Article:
You may not know Terius Youngdell Nash, a 36-year-old U.S. artist with a cult following, but you know his work. Trust me. In his other job as a pop songwriter, he penned none other than Rihanna’s “Umbrella,” Beyoncé’s “Single Ladies” and Justin Bieber’s “Baby.”
This year, The-Dream released his fifth LP, IV Play, another slick juxtaposition of hip hop and R&B, sex and romance.
Lorraine Carpenter: What’s different about your approach to songwriting for yourself and for other people?
The-Dream: It’s just closer and more personal to me when I’m doing it for myself. There is a slight disconnect in records I do for other people, but there should be, ’cause I’m exercising their vision. “Single Ladies” — that was something that Beyoncé wanted to talk about, and it was my duty to kinda be the psychologist, log it in my mind and make sure to express the points she’s trying to make.
LC: Have you found that there are magic ingredients to making a hit song?
T-D: It’s magic, and you can’t make it — that’s the craziest thing. I’m fortunate enough to be able to have my mentality set up. It’s like my brain is a room, and I can go in there and do whatever it is that I need to do in order to come out with a song. “Umbrella” wasn’t that long ago, and it wasn’t like I had millions of dollars and a good time going on at that particular point in my life. It was a very regular life, but I still had to imagine a place, you know?
I bought my first car in 2009. It’s the car from The Thomas Crown Affair, the movie, and I literally put that car on my screensaver and worked with that in mind. Like, that’s what I want, that’s what I want to be. I hang up pictures in my room, in my mind, and those are the things that I see while trying to make a good record.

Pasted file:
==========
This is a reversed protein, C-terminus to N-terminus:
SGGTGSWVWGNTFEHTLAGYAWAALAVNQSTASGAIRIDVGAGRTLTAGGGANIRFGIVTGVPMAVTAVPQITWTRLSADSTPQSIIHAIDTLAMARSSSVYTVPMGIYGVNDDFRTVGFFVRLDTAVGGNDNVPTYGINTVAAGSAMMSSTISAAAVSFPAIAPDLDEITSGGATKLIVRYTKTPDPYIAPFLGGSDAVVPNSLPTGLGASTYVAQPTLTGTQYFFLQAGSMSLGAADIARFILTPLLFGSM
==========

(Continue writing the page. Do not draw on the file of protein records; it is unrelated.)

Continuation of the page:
LC: What was the best time you had making a record?
T-D: Wow, there’s so many good times, man. Oh my God — I can’t even pit one against the other. “Single Ladies” was great. “Umbrella” was great because it was the first. It was like a coming-out — nothing is ever going to compare to that record, just because of how I did it. A record of my own, though, I think trumps everything, ’cause I remember when I first did “Fancy,” which is on my Love vs. Money album, I remember the feeling that I got when I was coming up with it, and I was in Malibu in a studio house looking over the ocean, and it was just awesome. Just a really great experience and great feeling. So that’s probably my greatest experience in feelings. I think you can kinda feel it in the song when you listen to it.
LC: What are you working on next?
T-D: I’m working on a couple of my own albums. One should be attached to an independent film that I’m directing and writing titled What Is Love? It’s a documentary, but there’s a [fictional] love story as well. It’s kinda based on my own experience, and on questions that I have about love, period. I should have it out by Valentine’s Day.
LC: Is it autobiographical?
T-D: I just wanna know whether people think about it like I do. Love is different, you know, for men and women, from person to person. It’s disrespectful to try to box in what love feels like or looks like to another individual, even if it’s your partner. A man’s love could be, “I want quiet time, and I want you over there, and I love you, so you should let me have that,” and a woman’s love could be, “I need somebody to talk to me 24 hours a day.” That doesn’t mean that somebody’s bad and somebody’s good — it just is what it is. ■
The-Dream plays with openers Mozart’s Sister and Team Rockit at Olympia (1004 Ste-Catherine e.) on Friday, Sept. 27, 8 p.m., $40/$45